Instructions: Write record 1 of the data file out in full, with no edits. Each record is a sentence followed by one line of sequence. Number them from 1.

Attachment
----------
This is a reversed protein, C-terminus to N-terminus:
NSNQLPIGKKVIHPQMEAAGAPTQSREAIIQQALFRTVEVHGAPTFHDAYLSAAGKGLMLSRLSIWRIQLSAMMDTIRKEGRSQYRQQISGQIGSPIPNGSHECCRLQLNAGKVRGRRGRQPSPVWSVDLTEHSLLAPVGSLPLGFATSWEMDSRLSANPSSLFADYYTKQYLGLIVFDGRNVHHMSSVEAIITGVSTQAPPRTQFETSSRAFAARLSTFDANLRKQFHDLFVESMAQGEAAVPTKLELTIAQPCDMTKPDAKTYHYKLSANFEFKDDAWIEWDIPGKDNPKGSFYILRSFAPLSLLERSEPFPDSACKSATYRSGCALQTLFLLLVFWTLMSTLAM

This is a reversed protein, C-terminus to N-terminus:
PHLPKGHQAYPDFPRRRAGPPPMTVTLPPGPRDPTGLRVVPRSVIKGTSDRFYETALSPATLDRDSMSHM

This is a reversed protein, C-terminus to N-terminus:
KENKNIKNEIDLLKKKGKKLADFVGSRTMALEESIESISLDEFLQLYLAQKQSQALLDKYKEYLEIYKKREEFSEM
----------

This is a reversed protein, C-terminus to N-terminus:
NSNQLPIGKKVIHPQMEAAGAPTQSREAIIQQALFRTVEVHGAPTFHDAYLSAAGKGLMLSRLSIWRIQLSAMMDTIRKEGRSQYRQQISGQIGSPIPNGSHECCRLQLNAGKVRGRRGRQPSPVWSVDLTEHSLLAPVGSLPLGFATSWEMDSRLSANPSSLFADYYTKQYLGLIVFDGRNVHHMSSVEAIITGVSTQAPPRTQFETSSRAFAARLSTFDANLRKQFHDLFVESMAQGEAAVPTKLELTIAQPCDMTKPDAKTYHYKLSANFEFKDDAWIEWDIPGKDNPKGSFYILRSFAPLSLLERSEPFPDSACKSATYRSGCALQTLFLLLVFWTLMSTLAM